Gold CD-R for Storage of Digital Files
Gold CD-Rs from Kodak, MAM, and HHB. These archival recordable CDs are very stable with a lifetime of over 100 years.
I have read on several websites that the gold CD-R is the best disc for the storage of digital files. Is this true and what exactly is a gold CD-R?
A gold CD-R or gold recordable compact disc is not simply one that looks gold. Often people mistake a disc with a gold top side or label side as the gold CD-R, but really these discs are not necessarily the true gold discs.
Recordable CDs have as part of their structure a metal layer, which reflects the reading laser light of the player back to the player's detector in order to create a signal after the data layer is read. For CD-Rs, the metal layer can be silver, silver alloy, or gold. Of the three, gold is inert or in other words very stable chemically and will not degrade when exposed to damaging chemicals or pollutants. This is critical because of the importance of the metal layer in the functioning of the disc.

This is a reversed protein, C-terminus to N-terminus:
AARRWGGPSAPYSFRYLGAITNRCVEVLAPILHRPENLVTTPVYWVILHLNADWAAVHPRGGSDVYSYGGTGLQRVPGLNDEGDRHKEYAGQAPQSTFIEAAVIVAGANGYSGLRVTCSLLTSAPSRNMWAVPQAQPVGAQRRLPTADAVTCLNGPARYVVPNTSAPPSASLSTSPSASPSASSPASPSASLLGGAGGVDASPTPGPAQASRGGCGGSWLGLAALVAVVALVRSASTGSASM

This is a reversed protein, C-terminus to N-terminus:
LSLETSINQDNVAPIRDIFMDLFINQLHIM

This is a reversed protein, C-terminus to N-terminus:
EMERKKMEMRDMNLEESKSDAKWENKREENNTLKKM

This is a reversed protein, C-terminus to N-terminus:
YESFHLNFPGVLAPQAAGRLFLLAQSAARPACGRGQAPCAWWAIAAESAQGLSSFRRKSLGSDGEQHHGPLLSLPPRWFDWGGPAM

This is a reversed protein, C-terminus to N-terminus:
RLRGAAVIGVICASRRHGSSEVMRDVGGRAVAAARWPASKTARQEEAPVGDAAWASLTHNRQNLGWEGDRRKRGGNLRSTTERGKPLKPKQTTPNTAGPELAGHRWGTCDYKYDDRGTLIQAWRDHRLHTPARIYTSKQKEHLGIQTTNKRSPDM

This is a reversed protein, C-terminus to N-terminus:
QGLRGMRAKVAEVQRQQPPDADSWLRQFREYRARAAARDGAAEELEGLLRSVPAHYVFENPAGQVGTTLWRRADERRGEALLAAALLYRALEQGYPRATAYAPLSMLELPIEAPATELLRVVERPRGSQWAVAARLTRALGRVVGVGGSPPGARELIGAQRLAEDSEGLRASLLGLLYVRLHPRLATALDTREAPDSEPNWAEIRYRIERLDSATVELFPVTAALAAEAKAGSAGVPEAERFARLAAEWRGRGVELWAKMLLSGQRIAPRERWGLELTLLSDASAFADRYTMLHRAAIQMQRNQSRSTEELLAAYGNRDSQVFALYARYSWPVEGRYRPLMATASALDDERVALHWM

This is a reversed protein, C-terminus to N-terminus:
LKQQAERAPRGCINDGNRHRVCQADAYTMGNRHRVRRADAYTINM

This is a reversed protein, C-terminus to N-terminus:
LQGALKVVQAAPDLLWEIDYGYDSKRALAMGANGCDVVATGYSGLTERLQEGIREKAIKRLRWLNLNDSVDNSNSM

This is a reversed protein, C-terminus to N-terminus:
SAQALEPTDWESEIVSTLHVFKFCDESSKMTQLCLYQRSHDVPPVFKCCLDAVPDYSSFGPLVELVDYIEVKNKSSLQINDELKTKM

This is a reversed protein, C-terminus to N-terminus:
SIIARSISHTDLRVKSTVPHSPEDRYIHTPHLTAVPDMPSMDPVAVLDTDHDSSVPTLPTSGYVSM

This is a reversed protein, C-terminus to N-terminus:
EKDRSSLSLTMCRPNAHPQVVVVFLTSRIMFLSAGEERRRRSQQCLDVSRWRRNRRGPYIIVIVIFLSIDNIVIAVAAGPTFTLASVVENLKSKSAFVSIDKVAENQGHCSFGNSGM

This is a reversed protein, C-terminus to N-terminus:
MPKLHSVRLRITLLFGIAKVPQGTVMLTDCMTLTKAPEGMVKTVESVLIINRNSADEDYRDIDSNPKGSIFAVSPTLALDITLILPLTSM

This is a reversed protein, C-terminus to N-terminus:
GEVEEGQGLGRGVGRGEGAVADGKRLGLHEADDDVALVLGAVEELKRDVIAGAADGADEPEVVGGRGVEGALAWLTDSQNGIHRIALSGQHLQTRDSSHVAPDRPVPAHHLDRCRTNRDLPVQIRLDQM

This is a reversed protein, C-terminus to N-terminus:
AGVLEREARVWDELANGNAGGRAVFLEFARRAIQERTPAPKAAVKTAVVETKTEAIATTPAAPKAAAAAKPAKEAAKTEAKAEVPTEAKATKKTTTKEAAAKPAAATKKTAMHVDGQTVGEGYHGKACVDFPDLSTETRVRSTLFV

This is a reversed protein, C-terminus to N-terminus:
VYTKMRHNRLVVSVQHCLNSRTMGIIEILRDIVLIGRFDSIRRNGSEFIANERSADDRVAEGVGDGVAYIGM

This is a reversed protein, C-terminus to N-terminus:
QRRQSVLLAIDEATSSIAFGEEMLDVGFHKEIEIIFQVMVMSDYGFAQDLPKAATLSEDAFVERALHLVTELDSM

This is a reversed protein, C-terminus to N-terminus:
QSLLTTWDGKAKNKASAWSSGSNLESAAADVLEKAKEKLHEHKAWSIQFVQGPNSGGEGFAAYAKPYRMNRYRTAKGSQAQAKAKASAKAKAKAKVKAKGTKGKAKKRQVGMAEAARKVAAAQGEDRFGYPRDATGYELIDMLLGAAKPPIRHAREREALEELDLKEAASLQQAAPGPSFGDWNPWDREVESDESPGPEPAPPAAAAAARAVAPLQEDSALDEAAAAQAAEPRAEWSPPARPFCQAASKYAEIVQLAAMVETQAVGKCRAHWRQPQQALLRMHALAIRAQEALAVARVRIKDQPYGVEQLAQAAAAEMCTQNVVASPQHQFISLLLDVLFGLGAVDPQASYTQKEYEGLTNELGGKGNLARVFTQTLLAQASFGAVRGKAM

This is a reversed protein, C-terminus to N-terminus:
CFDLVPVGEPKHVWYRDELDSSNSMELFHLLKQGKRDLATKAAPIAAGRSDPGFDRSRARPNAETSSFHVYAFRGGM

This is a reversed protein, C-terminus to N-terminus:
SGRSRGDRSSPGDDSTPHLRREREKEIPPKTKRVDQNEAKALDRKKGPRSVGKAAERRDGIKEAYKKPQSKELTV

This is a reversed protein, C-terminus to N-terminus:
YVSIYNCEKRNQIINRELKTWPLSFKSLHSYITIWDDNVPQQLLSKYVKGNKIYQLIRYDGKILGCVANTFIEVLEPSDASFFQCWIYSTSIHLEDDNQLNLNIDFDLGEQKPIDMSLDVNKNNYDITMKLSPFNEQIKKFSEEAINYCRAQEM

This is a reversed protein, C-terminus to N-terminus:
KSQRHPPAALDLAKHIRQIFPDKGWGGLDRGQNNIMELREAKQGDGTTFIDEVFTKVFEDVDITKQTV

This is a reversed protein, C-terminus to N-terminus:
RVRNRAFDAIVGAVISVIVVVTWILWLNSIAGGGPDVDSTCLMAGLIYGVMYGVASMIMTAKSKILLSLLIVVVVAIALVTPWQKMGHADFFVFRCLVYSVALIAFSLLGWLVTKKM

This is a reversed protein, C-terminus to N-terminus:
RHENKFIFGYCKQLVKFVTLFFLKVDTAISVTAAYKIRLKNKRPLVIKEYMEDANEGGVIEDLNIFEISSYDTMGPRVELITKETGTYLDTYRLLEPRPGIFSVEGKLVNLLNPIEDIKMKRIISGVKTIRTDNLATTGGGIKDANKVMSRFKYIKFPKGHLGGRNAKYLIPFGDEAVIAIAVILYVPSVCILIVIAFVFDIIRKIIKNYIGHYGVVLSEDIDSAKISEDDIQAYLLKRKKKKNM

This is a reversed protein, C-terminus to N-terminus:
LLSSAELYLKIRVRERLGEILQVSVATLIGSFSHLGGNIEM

In recordable CDs, storage of the digital information is in a dye layer. The gold CD-R uses a dye called phthalocyanine dye. It is a light green dye and therefore, when you look at the base of the disc or non-label side, the disc appears gold. The true gold CD-Rs appear gold from the non-label side of the disc. This dye is very stable towards light, heat, and humidity and when combined with a gold metal layer you get a very stable CD-R that is rated to last over one hundred years.
Thus, if longevity is a concern, then the gold CD-R is the best digital storage media available. The one drawback is its low storage capacity compared to some other less stable digital media. This low storage makes it unsuitable for some types of digital files such high-quality digital video or audio or very high-quality digital photographs. For most other digital files, it should do quite well in terms of meeting your digital storage needs.
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